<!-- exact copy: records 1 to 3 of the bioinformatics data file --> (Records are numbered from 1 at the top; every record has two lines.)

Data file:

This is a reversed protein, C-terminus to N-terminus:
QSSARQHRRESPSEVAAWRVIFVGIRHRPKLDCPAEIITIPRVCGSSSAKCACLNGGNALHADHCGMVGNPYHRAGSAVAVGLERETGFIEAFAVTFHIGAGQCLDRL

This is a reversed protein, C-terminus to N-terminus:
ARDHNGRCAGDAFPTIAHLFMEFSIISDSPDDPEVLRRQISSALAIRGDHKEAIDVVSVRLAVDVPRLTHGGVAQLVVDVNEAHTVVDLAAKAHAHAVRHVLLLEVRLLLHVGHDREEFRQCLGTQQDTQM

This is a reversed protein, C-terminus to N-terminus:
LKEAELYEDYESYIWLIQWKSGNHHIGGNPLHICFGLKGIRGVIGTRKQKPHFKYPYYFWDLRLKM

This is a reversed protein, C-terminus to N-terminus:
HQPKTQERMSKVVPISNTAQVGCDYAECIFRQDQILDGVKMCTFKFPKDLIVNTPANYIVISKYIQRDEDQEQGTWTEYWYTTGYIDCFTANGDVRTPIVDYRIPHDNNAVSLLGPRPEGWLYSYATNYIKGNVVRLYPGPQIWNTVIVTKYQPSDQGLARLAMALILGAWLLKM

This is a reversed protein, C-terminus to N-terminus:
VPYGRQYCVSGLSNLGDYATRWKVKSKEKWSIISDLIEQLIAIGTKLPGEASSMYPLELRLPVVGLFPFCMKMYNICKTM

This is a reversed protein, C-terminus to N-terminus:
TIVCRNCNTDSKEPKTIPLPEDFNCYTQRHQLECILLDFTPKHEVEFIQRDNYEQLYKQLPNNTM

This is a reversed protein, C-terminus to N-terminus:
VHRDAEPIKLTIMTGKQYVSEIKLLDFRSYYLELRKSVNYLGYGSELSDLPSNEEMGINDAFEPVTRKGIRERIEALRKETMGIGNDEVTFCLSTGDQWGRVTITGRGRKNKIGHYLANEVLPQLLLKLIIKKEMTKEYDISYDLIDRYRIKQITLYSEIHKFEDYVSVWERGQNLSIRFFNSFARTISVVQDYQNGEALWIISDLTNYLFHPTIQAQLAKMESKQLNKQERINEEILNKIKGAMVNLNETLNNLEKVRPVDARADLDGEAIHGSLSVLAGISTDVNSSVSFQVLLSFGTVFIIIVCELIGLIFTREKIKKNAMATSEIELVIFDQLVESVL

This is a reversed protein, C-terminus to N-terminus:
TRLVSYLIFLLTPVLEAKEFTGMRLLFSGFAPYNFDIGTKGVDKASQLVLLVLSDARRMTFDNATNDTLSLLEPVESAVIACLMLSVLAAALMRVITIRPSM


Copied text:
This is a reversed protein, C-terminus to N-terminus:
QSSARQHRRESPSEVAAWRVIFVGIRHRPKLDCPAEIITIPRVCGSSSAKCACLNGGNALHADHCGMVGNPYHRAGSAVAVGLERETGFIEAFAVTFHIGAGQCLDRL

This is a reversed protein, C-terminus to N-terminus:
ARDHNGRCAGDAFPTIAHLFMEFSIISDSPDDPEVLRRQISSALAIRGDHKEAIDVVSVRLAVDVPRLTHGGVAQLVVDVNEAHTVVDLAAKAHAHAVRHVLLLEVRLLLHVGHDREEFRQCLGTQQDTQM

This is a reversed protein, C-terminus to N-terminus:
LKEAELYEDYESYIWLIQWKSGNHHIGGNPLHICFGLKGIRGVIGTRKQKPHFKYPYYFWDLRLKM